Friday, 2 October 2009

What sort of Corporate Prisoner are you?

A recent report by talent consultancy Chiumento has concluded that the recession is forcing a lot of people to stay put in their jobs, even if they don't like them. Rather dramatically, the report tags these people as “Corporate Prisoners.”

A Corporate Prisoner is someone who stays with an organisation without being fully engaged. Their personal aspirations and needs are no longer aligned with those of their employer. Rather than move on to a new role or new organisation, the Corporate Prisoner stays. Some out of choice – some for reasons beyond their control.

Can you spot yourself here?

Have little or no desire to stay but can’t afford to leave until there’s another job to go to. Already plotting how to escape and just waiting for the opportunity.

Economic prisoners
Want to move on but can’t afford the price of doing so. Stand to lose far too much in monetary terms to even think about leaving

Going nowhere – at least not any time soon. The antithesis of Escapers, they have little or no career ambition and have settled down in a role that is well within their capability while meeting their basic economic needs.

Prisoners of Conscience
Really believe in what the organisation does. It is why they joined and why they stay. Often drawn to not-for profit organisation and public sector. The problem is that their belief in the organisation can outweigh their capability

Prisoners of circumstance
Individuals with the desire to both stay and perform – but ability to do so is compromised by external factors. May have been unable to access training or development – or are constrained to working particular patterns in specific locations.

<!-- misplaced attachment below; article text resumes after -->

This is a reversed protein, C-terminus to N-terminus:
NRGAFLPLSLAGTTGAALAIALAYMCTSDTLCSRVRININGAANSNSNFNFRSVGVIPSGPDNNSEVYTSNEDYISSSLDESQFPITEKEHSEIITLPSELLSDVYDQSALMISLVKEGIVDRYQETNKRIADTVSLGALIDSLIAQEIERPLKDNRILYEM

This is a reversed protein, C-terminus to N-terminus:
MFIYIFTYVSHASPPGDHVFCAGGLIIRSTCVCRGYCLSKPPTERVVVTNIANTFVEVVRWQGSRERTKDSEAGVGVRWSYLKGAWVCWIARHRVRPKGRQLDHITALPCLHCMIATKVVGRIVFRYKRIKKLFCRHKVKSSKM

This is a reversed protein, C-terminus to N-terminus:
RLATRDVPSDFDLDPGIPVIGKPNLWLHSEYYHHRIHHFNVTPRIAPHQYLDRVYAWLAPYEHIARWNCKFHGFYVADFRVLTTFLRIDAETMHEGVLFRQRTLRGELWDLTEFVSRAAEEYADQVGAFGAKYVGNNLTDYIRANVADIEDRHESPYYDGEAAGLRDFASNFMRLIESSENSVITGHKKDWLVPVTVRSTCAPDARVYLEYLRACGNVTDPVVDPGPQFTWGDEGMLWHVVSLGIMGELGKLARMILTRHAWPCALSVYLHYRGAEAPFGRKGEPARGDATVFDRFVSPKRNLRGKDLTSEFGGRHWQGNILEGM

Visiting stars
Individuals who join to meet an immediate need – often economic – but with no intention of staying longer than necessary. Some may be workers looking for a safe haven to shelter from the economic storm.

Chiumento Green Paper: 'Productivity sapped by dispirited employees'

  • What are the implications of this report for an organisation’s career management strategy
  • Is it reasonable for organisations to categorise employees using such terminology (either formally or informally)?
  • How could such information be of use to organisations selecting individuals for redundancy or redeployment?
  • Has this report identified a new phenomenon, or have there always been such individuals in organisations?
  • What sort of “prisoner” would organisations prefer: one who has no desire to leave, but doesn’t have the ability to perform, or one who wishes to leave but is an excellent performer?


  1. There is no new phenomenon here. The degree to which an employee is engaged with their employer is something that organisations have been looking at for a number of years. However, focusing on an individual’s engagement puts the focus on the employee whereas using the term ‘prisoner’ implies that an organisation is some form of institution that actively prevents escape. Not sure if that’s a healthy way to look at things!

    Normally you would not only look at an individual’s engagement with the organisation they work for but also they engagement with their role – however this doesn’t come through in the categories that Chiumento have identified.

    But in my fantasy world if I were an employer then I would much rather have a team of excellent performers even if they wished to leave - as long as they were still performing within their role. But then, in my fantasy world life would be so fantastic that no-one would ever want to leave me!!

    Dream on!


  2. The category of prisoner that I found most interesting was that of Prisoner of Conscience, as it highlights that it's possible to have an employee who is highly motivated (because of the organisation that he works for) but underperforming. Probably mainly a problem in the Charitable/Not-For-Profit Sector and overall Public Service environment. Can't be an easy situation to deal with